Arts funding for west in spotlight

Friday, 27 February 2015

Council will be holding a summit with local artists and cultural representatives to identify opportunities to ‘close the gap’ and get more government funding for Penrith.

A report, launched by Premier Mike Baird in Western Sydney today and commissioned by Penrith, Parramatta and Liverpool councils and the Sydney Business Chamber has highlighted major inequity in government funding for arts and culture in Western Sydney.

Titled 'Building Western Sydney's Cultural Arts Economy - a key to Sydney's success,' the report found that Western Sydney, which is home to 10% of Australia's population, receives only 1% of Australian Government Arts Program funding and 5.5 per cent of state arts funding.

"I want Penrith's brightest and most creative minds to put a plan together on how we can take advantage of this new awareness and work together to create opportunities and incentives for our City's talent to stay in the local area and share their craft with local audiences," Penrith Mayor, Councillor Ross Fowler OAM, said.

"We welcome the Premier's acknowledgement of the need for more funding to arts and culture in western Sydney and the relocation of the Powerhouse Museum to Parramatta but the government needs to know Parramatta is just the gateway to the west; Western Sydney is so much more than Parramatta."

Cr Fowler said costs for arts and cultural programs in Western Sydney are predominantly borne by local councils.

"We have great facilities at The Joan and Lewers Bequest and Penrith Regional Gallery and despite operating within very tight budgets; they're successful because of the passion and commitment of the arts community and staff behind them. Imagine what we could do with more funding support. The report showed that $100 invested in cultural arts in Eastern Sydney subsidises only two visitors, but in Western Sydney that same $100 subsidises seven visitors - we make our facilities work hard, and effectively.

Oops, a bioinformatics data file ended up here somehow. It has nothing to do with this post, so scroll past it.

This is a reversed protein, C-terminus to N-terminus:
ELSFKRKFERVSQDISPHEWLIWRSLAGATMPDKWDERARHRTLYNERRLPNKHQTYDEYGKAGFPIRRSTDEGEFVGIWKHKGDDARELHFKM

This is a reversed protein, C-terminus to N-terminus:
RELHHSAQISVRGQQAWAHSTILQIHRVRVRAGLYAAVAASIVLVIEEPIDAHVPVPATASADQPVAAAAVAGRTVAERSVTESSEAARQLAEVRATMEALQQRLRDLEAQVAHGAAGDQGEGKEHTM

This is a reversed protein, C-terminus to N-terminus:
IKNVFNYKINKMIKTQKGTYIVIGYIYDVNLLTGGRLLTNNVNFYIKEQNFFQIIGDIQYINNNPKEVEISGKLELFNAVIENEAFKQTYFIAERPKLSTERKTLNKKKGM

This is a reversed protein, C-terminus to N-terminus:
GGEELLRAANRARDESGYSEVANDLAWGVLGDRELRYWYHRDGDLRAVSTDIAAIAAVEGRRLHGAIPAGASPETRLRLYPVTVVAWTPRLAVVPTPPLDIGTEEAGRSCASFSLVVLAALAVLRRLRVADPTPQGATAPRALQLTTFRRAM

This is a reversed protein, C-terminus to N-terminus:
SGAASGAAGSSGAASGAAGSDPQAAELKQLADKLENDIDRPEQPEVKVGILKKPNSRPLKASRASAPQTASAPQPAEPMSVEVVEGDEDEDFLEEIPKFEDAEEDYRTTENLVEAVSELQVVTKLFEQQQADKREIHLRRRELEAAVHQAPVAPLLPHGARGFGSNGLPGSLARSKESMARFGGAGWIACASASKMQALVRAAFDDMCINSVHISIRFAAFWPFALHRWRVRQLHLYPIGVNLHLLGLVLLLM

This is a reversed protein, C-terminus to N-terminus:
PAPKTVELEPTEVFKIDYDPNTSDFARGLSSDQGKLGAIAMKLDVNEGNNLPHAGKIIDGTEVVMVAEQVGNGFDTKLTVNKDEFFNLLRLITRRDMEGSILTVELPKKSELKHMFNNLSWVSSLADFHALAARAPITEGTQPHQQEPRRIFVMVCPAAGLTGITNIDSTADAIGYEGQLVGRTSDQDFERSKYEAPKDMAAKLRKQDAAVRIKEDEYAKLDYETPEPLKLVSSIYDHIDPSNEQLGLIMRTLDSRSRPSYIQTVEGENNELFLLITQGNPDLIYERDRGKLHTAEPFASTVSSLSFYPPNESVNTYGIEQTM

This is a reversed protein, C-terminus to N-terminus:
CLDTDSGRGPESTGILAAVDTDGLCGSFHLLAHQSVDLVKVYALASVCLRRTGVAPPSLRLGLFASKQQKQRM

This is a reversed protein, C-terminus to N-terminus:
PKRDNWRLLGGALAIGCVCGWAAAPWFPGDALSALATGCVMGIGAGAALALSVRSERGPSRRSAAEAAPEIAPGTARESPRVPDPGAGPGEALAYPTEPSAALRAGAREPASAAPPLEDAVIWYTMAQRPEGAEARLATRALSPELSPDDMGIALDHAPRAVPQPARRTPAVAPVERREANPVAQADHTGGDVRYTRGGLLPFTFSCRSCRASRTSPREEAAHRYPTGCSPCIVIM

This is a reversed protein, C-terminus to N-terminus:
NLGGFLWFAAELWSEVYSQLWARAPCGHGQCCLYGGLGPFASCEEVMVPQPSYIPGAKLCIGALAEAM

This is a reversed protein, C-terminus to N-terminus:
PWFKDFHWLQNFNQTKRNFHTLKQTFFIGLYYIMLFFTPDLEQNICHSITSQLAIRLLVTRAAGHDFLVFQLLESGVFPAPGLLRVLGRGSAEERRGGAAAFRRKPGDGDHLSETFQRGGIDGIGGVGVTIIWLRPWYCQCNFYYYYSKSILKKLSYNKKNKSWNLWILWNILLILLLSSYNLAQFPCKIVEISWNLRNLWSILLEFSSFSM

"And each year around 350,000 people come through the doors of Penrith's cultural facilities, including 400 performing arts students each week, some who travel from across the Western Sydney region, from Rooty Hill to Riverstone, for their musical education. Yet the operations of our Conservatorium remains supported solely by Council - and parents. This alone highlights a great inequality in arts funding to the west," Cr Fowler said.

"Our population and the region we serve is growing rapidly. Without additional ongoing investment by other levels of government we cannot meet community aspirations, growing demand or realise their artistic potential. We need our own programs to grow."

Nick Atkins, The Joan's Producer - New Work, grew up in Emu Plains and studied at McCarthy Catholic College before undertaking a degree at the University of New South Wales. He believes Western Sydney is home to an incredibly vibrant community of artists and story tellers.

"Western Sydney is home to a diverse range of people. Local artists and culture makers are the glue that brings our community together. They challenge us to resist complacency and support us to navigate the fast paced contemporary landscape within which we find ourselves. They address the elephant in the room and are willing to endure the awkward moments that pop up as a result. I'm deeply proud to be part of the creative community in Western Sydney and look forward to growing it with local artists and audiences."

Information contained within this news release was correct as at Friday, 27 February 2015.